Earth Notes: On Being a Hardware Developer (2021)

Updated 2024-01-25.
What does it mean to be a hardware developer? #podcast #hardware
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Codebar asked me to talk for a few minutes on what it's like to be a hardware developer for their "Get to know a ..." series, how I got here, the skills needed, etc. Codebar says: We want to expose our community to the huge variety of roles possible that involve coding, not just Web Developer or Software Engineer.


  • For these purposes I regard hardware as 'electronics', and maybe anything else required to interact with the physical world.
  • I'm not officially an engineer. I work with colleagues who have engineering degrees and they know things that I would really like to!
  • My skills are largely self-taught, though I do have artificial intelligence and computing degrees.
  • I got started on (very simple) hardware first as a kid, but I do a lot of software too. Often the two are intimately connected. Many hardware devs will spend much less time on software, and there's whole areas that I barely even touch such as analogue.

Here is the main body of my talk...

1988 Scamp video frame capture from Wogan BBC


[Needs full transcript.]

Show Notes

While the talk was being done live from my holiday B&B over Zoom, I locally recorded with my Zoom H1n too, which you hear above.

Maybe I do have a formal electronics qualification: an OA level (half-way between O-level and A-level at the time).

How I got Started

OpenTRV prototype 20130220 V0p09 PICAXE 18M2 microcontroller DS18B20 temperature sensor DS1306 RTC RFM22B radio LDR USB powered on stripboard front closeup 11 DHD OpenTRV TRV1 containing REV7 20190421 7 DHD OpenTRV REV10 data relay with SIM900 GSM shield 20190421 8 DHD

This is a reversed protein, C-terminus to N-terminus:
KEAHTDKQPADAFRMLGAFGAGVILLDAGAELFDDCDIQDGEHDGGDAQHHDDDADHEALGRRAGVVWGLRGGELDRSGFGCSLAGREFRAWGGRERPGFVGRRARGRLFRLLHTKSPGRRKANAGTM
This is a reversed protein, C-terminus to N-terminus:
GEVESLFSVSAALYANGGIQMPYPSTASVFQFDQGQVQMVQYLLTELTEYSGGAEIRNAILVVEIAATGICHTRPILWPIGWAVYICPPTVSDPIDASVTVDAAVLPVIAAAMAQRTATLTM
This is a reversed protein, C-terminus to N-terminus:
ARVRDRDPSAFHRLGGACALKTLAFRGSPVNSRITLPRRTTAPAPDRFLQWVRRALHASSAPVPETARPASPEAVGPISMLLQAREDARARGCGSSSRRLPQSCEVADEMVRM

My dad got me started maybe age 5 or 6, I'm not sure, showing me how to build circuits with batteries and bulbs and switches.

I graduated via 100-in-1 electronics kits with spring clips, to drawing up my own circuits and buying the components from the likes of Watford Eletronics and Maplin by mail order, and soldering them up on strip-board.

But dreams are big, pocket money small, and my soldering slow. So when a school and home computer became available in the late '70s, I was deflected to the dark side (software), though still pretty low level, often with machine code mixed in, sometimes laboriously typed up on a real manual typewriter, with hand corrections in pen or pencil!

Before going to university I got a job with a start-up called Personal Robots, and amongst other things we developed from scratch a toy robot along with the world's biggest toy companies in the US and Japan. An Arduino Uno has similar computing power but much more memory than that design of mine then, and the tools were cranky enough that I ended sending an angry telex (heard of them?) to a certain Bill Gates! The toolset was C (still fairly new) and assemblers running from floppies on a BBC Micro Z80 second processor, taking longer than all lunchtime to build. Code than had to be programmed on to a UV-erased EPROM chip and put into a socket on the robot's board. We could pass run-time messages between the robot and a desktop PC or two via a very simple network over serial cables running at somewhere round 1kByte per second. That part felt in may ways the same as current 'IoT', but everything was far more expensive and drew maybe 100x the power of today's equivalent!

Have a look at this video clip of our robot "Scamp" appearing on the BBC's prime-time talk show in 1988, Wogan.

The Web as we know it now was not even a twinkle in anyone's eye then. So everything I started with is at the bottom of a typical stack today!

After university I did a bunch of now-unfashionable work, such as part of the design of a UK warship (the Type 23 frigate), IT support for oil exploration (for BP), creating one of the first UK Internet Service Providers (ExNet), and investment banking including a certain Lehman Brothers... There have been a couple more start-ups of my own in there too.